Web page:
Die Sonne Scheint

The sun has finally parted through the clouds, blessing us with its glorious presence. How I’ve missed you, our collective heart sings. I’m daydreaming of continuously bright days, buds on the trees, and the simple pleasures of spring. It will come, as it always does, the calm after the storm. And we will appreciate it that much more for having left us longing these lengthy winter weeks.

There was such a glorious spring day in 2013. I walked out of my college art history class, down the cherry-blossomed sidewalk to the music building. I was overcome with a sense of great joy. This was a beautiful day, and I was alive and well to bear witness to it! This moment was also markedly important because, for the first time, I truly understood – and felt – that there is a God. Art’s history is full of people making art about God and by attending that class, I got to see this art which helped my questioning mind find some answers. I am a visual learner, after all, so I shouldn’t be surprised. Yet it is only now, 10 years later, that I am making this connection. Isn’t that surprising?

I told my Christian friends about my epiphany, and they were so supportive and happy for me. It was a special moment to bond us closer. Today, those same friends and I have weathered 10 years of metaphorical and physical storms; each time we have used the common language of God, trying to find meaning and purpose and direction through faith. It helps to be able to question things with and of the Creator with your best friend. It is important.

Now I find myself called to walk through a rather unpredictable storm: my husband and I are trying to buy a house. It is a lot different today than it was 10 years ago, when we easily found our starter home in NC. Today’s housing prices and mortgages are staggering and intimidating. My anxious mind wants to ensure that our future is protected, that I have planned for the possibility of the sky falling, and that I can catch it when it does. Silly me, I don’t know anything. I am not clairvoyant. I cannot predict the future. Because of this, I want to throw in the towel and give up altogether. But I know that’s not what I am called to do right now; right now, I am supposed to keep journeying until I arrive at some unknown destination in an unknown amount of time. Keep going, you’ll find out when you get there.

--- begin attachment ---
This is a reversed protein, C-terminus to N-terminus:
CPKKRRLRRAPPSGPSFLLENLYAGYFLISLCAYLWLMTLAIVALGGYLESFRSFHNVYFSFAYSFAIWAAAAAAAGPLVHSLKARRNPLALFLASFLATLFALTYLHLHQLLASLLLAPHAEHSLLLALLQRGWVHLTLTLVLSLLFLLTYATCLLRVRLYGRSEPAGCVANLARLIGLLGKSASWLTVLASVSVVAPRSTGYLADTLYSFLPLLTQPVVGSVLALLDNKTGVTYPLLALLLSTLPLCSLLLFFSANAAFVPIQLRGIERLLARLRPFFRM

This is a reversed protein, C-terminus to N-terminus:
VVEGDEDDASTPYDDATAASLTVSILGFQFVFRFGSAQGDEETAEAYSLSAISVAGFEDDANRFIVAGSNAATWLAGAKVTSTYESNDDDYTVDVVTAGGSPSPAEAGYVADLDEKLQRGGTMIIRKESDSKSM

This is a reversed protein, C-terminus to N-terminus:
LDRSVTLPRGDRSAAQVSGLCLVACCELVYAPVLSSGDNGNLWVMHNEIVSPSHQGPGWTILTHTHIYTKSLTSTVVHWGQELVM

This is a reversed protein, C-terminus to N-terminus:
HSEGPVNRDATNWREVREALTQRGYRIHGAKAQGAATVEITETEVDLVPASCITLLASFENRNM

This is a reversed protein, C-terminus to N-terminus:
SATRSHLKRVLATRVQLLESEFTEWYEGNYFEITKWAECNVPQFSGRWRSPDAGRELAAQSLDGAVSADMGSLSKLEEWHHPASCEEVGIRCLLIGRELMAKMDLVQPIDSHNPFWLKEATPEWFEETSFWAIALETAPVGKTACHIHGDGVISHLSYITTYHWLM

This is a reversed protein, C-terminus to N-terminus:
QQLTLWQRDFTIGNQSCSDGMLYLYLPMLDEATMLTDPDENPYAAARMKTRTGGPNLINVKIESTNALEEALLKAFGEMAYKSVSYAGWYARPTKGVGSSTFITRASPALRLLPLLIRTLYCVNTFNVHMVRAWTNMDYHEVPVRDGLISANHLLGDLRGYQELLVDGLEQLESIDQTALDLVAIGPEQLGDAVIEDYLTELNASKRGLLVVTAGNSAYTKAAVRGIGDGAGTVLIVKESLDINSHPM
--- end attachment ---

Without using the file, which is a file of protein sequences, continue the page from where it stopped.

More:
Journeys like this are equally stressful and interesting because of all the unknowns and they certainly test your faith. It’s not easy to trust that it’ll all work out when you really don’t have any indication in this particular moment that it will. And then a decade later, you look back and see that it did, and that it worked out even better than you could have imagined. The experience of it all was summed up perfectly by my son when he described God as “big, weird, and magical.” Indeed.

And just as I typed“God is big, weird, and magical,” I received a call from a dear friend I haven’t spoken to in years. It was a wonderful surprise and left me feeling buoyed with connection and love. This sequence of events reminds me that what we’re focused on, what we convince ourselves is the most important thing right now, is not always accurate. There I was worrying over my future and was instantly, gratefully, snapped out of it and brought back into the present. The here and now is the most important place to be.

And in the meantime, we can find comfort from the Native American Proverb which reminds us to “give thanks for unknown blessings already on their way.” 

Photo by Tschernjawski Sergej on Unsplash

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